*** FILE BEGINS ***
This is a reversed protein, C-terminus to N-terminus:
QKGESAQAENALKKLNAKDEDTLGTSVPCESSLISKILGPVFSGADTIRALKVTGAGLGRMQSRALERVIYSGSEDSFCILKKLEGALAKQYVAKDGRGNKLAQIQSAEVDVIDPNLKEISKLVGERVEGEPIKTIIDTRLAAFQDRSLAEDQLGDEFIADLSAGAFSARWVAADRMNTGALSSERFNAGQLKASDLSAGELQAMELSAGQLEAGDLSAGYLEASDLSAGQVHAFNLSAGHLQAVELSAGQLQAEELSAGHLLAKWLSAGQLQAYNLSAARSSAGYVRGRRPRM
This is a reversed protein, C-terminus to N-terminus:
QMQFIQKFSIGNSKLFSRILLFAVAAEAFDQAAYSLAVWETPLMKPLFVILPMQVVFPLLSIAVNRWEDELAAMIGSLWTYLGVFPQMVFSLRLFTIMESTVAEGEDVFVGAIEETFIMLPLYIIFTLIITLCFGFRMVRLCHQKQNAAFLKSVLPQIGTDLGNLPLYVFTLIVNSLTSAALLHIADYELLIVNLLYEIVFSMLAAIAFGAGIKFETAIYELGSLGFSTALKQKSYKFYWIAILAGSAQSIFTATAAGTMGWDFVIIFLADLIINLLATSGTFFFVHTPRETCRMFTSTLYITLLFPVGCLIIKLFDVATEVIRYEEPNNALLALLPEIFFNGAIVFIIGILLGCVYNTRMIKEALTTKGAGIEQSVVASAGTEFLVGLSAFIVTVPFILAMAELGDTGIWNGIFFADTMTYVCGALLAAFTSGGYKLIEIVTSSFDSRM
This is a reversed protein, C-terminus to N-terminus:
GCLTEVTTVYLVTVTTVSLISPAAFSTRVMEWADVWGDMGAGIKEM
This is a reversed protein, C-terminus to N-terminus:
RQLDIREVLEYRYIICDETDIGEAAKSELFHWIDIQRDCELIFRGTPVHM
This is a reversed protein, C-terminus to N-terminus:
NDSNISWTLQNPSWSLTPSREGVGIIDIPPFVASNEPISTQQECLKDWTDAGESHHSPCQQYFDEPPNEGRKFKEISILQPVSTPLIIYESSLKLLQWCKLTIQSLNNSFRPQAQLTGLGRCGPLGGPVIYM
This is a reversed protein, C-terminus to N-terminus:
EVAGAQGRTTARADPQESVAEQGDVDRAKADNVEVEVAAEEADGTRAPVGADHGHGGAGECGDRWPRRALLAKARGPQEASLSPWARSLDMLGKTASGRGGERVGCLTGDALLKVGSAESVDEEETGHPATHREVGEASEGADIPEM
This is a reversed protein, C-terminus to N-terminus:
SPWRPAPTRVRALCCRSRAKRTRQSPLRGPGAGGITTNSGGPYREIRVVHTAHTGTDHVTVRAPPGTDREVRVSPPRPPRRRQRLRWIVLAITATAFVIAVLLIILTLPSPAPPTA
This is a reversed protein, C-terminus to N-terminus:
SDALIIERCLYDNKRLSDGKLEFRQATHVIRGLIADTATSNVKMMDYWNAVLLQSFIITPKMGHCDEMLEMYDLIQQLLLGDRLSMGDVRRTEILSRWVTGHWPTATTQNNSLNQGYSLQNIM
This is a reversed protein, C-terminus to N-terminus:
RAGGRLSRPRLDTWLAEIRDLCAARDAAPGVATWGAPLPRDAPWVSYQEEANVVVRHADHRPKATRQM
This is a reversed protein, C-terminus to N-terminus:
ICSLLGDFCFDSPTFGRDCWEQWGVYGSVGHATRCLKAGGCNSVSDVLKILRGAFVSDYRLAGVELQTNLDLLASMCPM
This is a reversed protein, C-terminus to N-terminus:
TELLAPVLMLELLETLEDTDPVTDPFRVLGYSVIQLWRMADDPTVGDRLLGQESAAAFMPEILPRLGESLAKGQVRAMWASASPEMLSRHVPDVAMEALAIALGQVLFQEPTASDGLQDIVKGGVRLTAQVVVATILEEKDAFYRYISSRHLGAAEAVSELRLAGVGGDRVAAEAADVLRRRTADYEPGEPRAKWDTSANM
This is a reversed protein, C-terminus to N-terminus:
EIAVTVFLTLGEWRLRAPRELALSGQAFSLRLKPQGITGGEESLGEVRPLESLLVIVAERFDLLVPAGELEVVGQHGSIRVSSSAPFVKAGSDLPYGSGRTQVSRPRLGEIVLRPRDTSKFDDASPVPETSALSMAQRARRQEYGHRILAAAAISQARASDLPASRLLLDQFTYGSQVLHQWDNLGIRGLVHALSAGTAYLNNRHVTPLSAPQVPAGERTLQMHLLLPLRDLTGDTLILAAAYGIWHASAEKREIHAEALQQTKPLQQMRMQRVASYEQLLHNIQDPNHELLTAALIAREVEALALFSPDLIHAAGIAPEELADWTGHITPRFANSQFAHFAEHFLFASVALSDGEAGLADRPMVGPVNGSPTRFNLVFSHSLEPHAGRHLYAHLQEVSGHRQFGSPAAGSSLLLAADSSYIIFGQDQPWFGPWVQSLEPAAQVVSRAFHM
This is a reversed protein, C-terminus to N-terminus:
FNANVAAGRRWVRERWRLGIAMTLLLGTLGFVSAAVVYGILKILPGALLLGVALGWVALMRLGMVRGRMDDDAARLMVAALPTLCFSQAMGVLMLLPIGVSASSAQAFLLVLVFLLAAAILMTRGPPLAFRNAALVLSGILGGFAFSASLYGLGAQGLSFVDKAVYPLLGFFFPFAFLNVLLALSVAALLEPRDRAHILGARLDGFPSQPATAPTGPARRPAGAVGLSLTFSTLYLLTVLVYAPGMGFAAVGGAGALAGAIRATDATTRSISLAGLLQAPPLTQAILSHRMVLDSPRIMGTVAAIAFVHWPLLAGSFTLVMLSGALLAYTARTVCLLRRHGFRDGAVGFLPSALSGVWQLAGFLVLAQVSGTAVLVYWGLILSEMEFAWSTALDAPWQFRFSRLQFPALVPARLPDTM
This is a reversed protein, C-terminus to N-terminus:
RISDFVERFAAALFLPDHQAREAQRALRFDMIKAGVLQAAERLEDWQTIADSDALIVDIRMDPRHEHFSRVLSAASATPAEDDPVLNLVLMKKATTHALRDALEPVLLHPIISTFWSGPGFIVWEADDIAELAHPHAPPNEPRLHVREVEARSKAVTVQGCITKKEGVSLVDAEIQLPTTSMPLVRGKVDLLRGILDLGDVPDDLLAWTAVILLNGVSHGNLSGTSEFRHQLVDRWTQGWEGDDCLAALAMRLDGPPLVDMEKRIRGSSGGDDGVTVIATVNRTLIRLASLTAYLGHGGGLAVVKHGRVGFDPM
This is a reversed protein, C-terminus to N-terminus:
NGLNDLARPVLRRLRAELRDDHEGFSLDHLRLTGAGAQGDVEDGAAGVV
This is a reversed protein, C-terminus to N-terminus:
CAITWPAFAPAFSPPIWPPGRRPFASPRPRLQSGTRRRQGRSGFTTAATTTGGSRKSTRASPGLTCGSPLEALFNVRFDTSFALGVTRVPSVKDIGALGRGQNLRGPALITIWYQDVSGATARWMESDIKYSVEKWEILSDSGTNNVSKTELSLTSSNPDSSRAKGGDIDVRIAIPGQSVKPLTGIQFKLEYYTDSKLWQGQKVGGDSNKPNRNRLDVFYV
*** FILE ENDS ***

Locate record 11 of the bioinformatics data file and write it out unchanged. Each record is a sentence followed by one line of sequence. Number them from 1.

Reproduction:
This is a reversed protein, C-terminus to N-terminus:
TELLAPVLMLELLETLEDTDPVTDPFRVLGYSVIQLWRMADDPTVGDRLLGQESAAAFMPEILPRLGESLAKGQVRAMWASASPEMLSRHVPDVAMEALAIALGQVLFQEPTASDGLQDIVKGGVRLTAQVVVATILEEKDAFYRYISSRHLGAAEAVSELRLAGVGGDRVAAEAADVLRRRTADYEPGEPRAKWDTSANM